UPDATED: May 20, 2020
As we all adjust to the spread of COVID-19, it’s vital that we adhere to CDC recommendations to not travel. “Can I still go outside,” you ask? The short answer is yes if you practice social distancing—maintaining six feet of personal space. Here’s what you must do to stay safe and keep others safe while enjoying the great outdoors.
On March 30, Governor Steve Bullock issued a 14 day self-quarantine for travelers arriving in Montana from another state or country. This applies to residents and non-residents arriving for non-work related purposes, until June 1. Read the Directive here. Self-quarantine means that the visitor or resident must stay within the boundaries of the property they are residing in while in Montana, and cannot leave those boundaries or interact with other people. This includes the visitor or resident being prohibited from grocery stores, restaurants, gas stations/convenience stores, outdoor recreation, places of worship/churches, schools, and gatherings. For more information visit glaciermt.com/travel-updates.
For local Montanans, this is not the time to get away from it all. We must do our part by staying home and avoiding all discretionary travel. Montana’s rural communities cannot accommodate visitors at this time and do not have the medical resources to address a large number of COVID-19 cases. While it’s important to support our local businesses, it’s imperative we not overwhelm our small towns.
Residents can still get outdoors but must be responsible and make good choices. Walk your dog, fish a quiet river or take a stroll, run or bike ride either alone or within small groups (less than 10 when social distancing is possible). Or find a low-key place to go birding or watch spring wildlife.
Residents should also be aware of their impact on their local community resources while recreating. Plan to take all the food, water and gear you’ll need while you’re out. If recreating means you’re stopping at a gas station or a grocery store, think about how it may impact community resources and make a decision accordingly.
You may want to think twice about recreating right now, but if you do head out, keep some things in mind. While some of Western Montana’s parks, forests, rivers and trails for hiking, running and biking are open, some recreation areas are closed. Please adhere to posted closures and restrictions. Seek out less populated areas and try to avoid peak recreation times. If a place looks busy or the parking area is full, move on to another location. Also, this isn’t the time to test your limits; rescue personnel are minimally staffed as many are on the front-line of the COVID-19 crisis. Here’s other important tips to recreate responsibly:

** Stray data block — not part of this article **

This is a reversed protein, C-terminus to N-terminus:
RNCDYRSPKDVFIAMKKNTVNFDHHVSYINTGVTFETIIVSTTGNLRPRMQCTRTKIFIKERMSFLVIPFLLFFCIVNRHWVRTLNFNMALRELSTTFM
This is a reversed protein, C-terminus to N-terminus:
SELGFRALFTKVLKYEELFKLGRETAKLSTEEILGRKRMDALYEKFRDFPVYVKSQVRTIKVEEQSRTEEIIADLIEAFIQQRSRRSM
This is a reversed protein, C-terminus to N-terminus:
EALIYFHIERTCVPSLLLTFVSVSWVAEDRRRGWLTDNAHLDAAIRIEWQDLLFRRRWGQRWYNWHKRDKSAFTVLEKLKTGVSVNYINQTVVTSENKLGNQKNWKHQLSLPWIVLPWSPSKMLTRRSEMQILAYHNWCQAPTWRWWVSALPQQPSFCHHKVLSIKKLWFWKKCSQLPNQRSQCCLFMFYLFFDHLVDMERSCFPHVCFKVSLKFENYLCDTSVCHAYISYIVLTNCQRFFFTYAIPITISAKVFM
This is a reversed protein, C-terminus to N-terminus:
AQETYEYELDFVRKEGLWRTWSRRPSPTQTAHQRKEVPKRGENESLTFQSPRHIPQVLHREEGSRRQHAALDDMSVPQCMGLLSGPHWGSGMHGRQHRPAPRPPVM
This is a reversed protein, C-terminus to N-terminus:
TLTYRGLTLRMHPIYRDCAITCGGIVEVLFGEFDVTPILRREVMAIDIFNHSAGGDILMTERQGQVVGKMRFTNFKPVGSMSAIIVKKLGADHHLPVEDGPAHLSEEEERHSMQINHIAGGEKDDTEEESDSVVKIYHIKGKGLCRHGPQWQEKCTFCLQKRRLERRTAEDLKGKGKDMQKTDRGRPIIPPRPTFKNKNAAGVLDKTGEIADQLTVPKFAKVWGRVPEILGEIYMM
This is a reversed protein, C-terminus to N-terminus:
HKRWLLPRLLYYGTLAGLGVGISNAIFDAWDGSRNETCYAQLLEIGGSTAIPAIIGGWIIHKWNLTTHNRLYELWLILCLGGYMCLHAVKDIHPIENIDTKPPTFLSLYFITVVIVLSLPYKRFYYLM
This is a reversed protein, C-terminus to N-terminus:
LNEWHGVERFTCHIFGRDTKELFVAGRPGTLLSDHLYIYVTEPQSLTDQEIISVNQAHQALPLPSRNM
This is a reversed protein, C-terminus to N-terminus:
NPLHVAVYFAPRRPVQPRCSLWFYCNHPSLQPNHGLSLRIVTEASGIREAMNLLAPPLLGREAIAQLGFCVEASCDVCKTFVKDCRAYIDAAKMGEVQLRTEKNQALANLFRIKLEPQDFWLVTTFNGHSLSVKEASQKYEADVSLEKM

+ Reduce Crowding – Don’t linger at the trailhead.
+ Control Your Dog – To reduce physical contact and pick up dog waste.
+ Stop and Wait – Step off the trail if someone needs to pass you. Stop and wait on the side of the trail, recreating off-trail damages the land. The uphill hiker has the right of way.
+ Keep Moving – Don’t stop on the trail
+ Hike Single File – Only hike with people you live with.
TAKE DEEP BREATHS
We’ll get through this challenging time, but, in the meantime, please do your part and remember, when and where it makes sense to, take deep breaths of that fresh mountain air.
Please check Western Montana COVID-19 travel updates for the most up-to-date information on recreating in the area and follow Leave No Trace Recommendations for Getting Outside During COVID-19. At this point, Montana has begun a gradual reopening of businesses, many businesses are still closed or have limited hours. If you have questions or concerns about a future trip you have planned, our team and on-line visitor resources are fully operational and can be reached during normal business hours. You can also check glaciermt.com for the latest.
If you, or someone you have come into contact with, are experiencing symptoms, please stay home and follow guidelines to help prevent spread of the virus.
This is an evolving situation. Recommendations are changing daily. You can stay up to date with the most current information from the CDC.
March 30, 2020